The remaining libraries, in Canyonville, Glendale, Myrtle Creek, Oakland, Sutherlin, Riddle, Winston and Yoncalla, are all doing their best to serve the remaining seventy percent of the people who live here. Lacking any tax base, they are operating on greatly reduced open-door hours and are depending on charity to pay the bills and on the efforts of volunteers to do the work that used to be done by professionals. These poorer libraries are all struggling to survive and, lacking both tax bases and professional librarians, do not qualify, under Oregon law, as public libraries and are ineligible for state support. In short, they are all better than nothing but still inadequate and, in the long run, unsustainable.
Since 2017 the Douglas County Library Foundation has been supplying grants to all eleven of the libraries, helping to fund summer reading programs for children, computer upgrades, books and services as requests come in. On the average the foundation has been helping out with some $70,000 to $80,000 in grants per year. Still, split eleven ways, it doesn’t really amount to much, considerably less than the $2.3 million dollars per year that they had among them when the Douglas County Library System was in operation and everyone in the county could walk into any one of our libraries and borrow books with a single card.
Supporting our libraries benefits the entire community and not just the thousands of people, young and old, who use them regularly. Supporting our libraries is a public act of compassion that affects us all.
We urge you to do what you can to keep the doors open at your local library and the shelves well-stocked with books, DVDs, audio books, magazines and newspapers. Stop by your library and visit for a bit. Talk with the volunteers who work there. Learn about all the many services available. And donate, because they cannot keep running without charity. You can give to your local library directly or you can donate online to the Douglas County Library Foundation to support all of them online at: www. dclsfoundation.org.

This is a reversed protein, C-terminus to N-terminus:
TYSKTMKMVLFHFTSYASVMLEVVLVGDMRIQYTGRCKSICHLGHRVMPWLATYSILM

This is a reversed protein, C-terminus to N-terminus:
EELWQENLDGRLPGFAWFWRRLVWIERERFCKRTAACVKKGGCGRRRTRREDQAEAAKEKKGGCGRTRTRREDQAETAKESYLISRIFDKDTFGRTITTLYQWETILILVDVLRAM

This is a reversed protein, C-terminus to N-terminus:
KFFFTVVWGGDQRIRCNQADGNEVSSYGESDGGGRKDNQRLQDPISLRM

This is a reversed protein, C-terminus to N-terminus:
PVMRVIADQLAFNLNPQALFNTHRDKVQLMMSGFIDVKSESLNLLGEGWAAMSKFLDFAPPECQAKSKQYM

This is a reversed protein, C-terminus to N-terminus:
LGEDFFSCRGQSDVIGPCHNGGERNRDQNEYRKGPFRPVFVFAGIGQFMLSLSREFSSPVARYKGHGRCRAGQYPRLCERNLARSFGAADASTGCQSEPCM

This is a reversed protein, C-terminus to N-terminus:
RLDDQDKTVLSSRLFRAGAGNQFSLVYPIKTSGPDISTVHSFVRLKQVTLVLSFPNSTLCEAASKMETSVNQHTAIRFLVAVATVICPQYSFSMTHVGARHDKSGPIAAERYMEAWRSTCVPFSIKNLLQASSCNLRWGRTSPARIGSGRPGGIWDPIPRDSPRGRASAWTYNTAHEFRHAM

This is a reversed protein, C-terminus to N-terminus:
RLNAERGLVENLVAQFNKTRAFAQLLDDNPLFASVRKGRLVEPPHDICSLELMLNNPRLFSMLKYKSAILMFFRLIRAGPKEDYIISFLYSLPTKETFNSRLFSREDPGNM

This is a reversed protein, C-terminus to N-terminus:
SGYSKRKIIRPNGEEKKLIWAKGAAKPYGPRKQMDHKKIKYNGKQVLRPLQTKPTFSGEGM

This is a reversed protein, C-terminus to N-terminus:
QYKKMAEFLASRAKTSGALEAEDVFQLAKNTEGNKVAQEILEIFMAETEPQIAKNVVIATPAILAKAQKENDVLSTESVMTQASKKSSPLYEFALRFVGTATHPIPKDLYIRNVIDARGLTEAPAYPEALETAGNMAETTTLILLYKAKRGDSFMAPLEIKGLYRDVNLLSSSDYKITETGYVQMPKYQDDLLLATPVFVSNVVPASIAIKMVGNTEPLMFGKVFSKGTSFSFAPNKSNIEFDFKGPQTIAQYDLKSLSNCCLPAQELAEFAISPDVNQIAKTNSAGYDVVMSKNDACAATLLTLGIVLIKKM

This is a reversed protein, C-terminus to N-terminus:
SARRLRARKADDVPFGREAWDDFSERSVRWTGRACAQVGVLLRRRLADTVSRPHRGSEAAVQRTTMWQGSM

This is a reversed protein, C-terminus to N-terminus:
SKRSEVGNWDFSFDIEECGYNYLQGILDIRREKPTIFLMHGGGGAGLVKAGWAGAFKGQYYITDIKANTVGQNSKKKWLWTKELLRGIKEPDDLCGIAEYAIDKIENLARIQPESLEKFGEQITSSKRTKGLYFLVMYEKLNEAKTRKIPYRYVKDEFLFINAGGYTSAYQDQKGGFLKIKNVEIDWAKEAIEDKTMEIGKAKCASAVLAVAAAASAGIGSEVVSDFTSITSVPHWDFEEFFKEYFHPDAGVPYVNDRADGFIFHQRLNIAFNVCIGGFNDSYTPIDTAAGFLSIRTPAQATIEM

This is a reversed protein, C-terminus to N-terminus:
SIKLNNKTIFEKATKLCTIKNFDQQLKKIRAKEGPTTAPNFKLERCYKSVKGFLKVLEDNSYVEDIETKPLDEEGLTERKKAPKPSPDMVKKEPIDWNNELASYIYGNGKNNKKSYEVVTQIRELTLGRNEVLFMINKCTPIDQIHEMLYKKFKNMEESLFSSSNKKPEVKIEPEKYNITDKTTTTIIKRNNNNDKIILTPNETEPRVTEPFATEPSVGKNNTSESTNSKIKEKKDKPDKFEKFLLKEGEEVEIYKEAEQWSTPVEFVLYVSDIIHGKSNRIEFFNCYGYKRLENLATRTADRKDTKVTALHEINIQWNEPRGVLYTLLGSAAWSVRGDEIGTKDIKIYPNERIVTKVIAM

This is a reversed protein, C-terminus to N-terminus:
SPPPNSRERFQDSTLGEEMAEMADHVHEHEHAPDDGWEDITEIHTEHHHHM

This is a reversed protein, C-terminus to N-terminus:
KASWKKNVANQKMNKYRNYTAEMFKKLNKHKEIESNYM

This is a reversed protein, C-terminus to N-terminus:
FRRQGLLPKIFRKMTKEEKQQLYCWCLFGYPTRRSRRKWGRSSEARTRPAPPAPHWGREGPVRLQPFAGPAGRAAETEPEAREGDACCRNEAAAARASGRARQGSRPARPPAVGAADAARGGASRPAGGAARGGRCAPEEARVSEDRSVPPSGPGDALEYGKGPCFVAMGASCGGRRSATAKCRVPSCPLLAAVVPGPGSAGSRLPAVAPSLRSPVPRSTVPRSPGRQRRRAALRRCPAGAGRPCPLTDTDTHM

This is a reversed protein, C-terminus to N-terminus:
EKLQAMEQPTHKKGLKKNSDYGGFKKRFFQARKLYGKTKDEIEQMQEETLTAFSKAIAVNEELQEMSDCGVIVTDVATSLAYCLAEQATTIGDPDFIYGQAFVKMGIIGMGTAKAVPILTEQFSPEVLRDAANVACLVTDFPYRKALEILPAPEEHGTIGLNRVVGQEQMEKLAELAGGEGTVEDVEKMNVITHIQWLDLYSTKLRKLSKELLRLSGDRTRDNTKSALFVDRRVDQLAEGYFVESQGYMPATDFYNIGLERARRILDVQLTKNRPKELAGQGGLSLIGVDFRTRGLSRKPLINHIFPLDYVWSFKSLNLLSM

Robert Leo Heilman is a member of the Douglas County Library Foundation’s Board of Directors
Check out the stories to learn about how libraries matter to Douglas County residents. Find the library closest to you, read news about libraries, and feel free to donate. And, here are some quotes about how libraries matter:
“When you are growing up, there are two institutional places that affect you most powerfully-the church, which belongs to God, and the public library, which belongs to you. The public library is a great equalizer.” –Musician Keith Richards
“I could be happy if I could think that the role of the library was sustained and even enhanced in the age of the computer.” –Bill Gates
“Libraries are community treasure chests, loaded with a wealth of information available to everyone equally, and the key to that treasure chest is the library card. I have found the most valuable thing in my wallet is my library card.” –First Lady Laura Bush
“The part of my education that has had the deepest influence wasn’t any particular essay or even a specific class, it was how I was able to apply everything I learned in the library to certain situations in my life. . . The library takes me away from my everyday life and allows me to see other places and learn to understand other people unlike myself.” –Musician Gloria Estefan
“Librarians have always been among the most thoughtful and helpful people. They are teachers without a classroom. No libraries, no progress.” –Broadcaster Willard Scott